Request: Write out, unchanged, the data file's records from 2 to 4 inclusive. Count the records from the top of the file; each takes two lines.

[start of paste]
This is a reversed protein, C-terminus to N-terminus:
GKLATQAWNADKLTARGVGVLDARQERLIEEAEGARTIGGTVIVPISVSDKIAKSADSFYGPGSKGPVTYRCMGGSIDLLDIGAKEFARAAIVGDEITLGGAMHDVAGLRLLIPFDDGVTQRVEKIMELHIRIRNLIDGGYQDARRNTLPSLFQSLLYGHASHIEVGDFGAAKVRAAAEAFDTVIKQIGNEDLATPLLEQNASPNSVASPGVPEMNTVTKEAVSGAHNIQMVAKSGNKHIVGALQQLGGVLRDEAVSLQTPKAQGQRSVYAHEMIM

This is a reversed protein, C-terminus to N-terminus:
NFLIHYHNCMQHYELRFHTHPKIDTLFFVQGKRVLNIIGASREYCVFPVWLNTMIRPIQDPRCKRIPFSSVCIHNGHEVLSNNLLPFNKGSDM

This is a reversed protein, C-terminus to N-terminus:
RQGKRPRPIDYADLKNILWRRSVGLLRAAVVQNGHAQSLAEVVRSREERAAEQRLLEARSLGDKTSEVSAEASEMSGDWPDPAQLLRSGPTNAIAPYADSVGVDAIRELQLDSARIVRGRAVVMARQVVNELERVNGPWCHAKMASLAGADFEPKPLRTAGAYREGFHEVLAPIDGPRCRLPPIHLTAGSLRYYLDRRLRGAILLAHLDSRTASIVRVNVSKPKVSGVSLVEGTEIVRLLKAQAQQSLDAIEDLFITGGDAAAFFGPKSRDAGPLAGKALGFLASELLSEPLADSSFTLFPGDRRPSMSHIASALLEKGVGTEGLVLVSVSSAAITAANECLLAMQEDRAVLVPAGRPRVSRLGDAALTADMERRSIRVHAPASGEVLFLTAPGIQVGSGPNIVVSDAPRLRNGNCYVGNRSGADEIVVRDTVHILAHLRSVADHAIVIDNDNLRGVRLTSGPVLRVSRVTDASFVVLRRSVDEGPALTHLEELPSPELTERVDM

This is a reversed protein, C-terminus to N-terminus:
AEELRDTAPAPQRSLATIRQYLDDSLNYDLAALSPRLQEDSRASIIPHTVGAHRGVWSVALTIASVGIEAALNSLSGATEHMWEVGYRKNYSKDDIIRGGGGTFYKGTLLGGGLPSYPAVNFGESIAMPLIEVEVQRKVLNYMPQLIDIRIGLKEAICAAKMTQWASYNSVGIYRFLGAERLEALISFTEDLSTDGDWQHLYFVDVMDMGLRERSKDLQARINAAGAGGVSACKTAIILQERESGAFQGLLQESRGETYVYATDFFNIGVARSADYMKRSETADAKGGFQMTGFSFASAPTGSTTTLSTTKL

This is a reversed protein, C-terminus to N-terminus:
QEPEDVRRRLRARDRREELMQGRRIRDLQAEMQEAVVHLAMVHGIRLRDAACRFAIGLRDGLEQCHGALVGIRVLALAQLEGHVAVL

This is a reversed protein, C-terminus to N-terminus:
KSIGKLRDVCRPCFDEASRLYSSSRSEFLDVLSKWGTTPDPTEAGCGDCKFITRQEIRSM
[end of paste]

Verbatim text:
This is a reversed protein, C-terminus to N-terminus:
NFLIHYHNCMQHYELRFHTHPKIDTLFFVQGKRVLNIIGASREYCVFPVWLNTMIRPIQDPRCKRIPFSSVCIHNGHEVLSNNLLPFNKGSDM

This is a reversed protein, C-terminus to N-terminus:
RQGKRPRPIDYADLKNILWRRSVGLLRAAVVQNGHAQSLAEVVRSREERAAEQRLLEARSLGDKTSEVSAEASEMSGDWPDPAQLLRSGPTNAIAPYADSVGVDAIRELQLDSARIVRGRAVVMARQVVNELERVNGPWCHAKMASLAGADFEPKPLRTAGAYREGFHEVLAPIDGPRCRLPPIHLTAGSLRYYLDRRLRGAILLAHLDSRTASIVRVNVSKPKVSGVSLVEGTEIVRLLKAQAQQSLDAIEDLFITGGDAAAFFGPKSRDAGPLAGKALGFLASELLSEPLADSSFTLFPGDRRPSMSHIASALLEKGVGTEGLVLVSVSSAAITAANECLLAMQEDRAVLVPAGRPRVSRLGDAALTADMERRSIRVHAPASGEVLFLTAPGIQVGSGPNIVVSDAPRLRNGNCYVGNRSGADEIVVRDTVHILAHLRSVADHAIVIDNDNLRGVRLTSGPVLRVSRVTDASFVVLRRSVDEGPALTHLEELPSPELTERVDM

This is a reversed protein, C-terminus to N-terminus:
AEELRDTAPAPQRSLATIRQYLDDSLNYDLAALSPRLQEDSRASIIPHTVGAHRGVWSVALTIASVGIEAALNSLSGATEHMWEVGYRKNYSKDDIIRGGGGTFYKGTLLGGGLPSYPAVNFGESIAMPLIEVEVQRKVLNYMPQLIDIRIGLKEAICAAKMTQWASYNSVGIYRFLGAERLEALISFTEDLSTDGDWQHLYFVDVMDMGLRERSKDLQARINAAGAGGVSACKTAIILQERESGAFQGLLQESRGETYVYATDFFNIGVARSADYMKRSETADAKGGFQMTGFSFASAPTGSTTTLSTTKL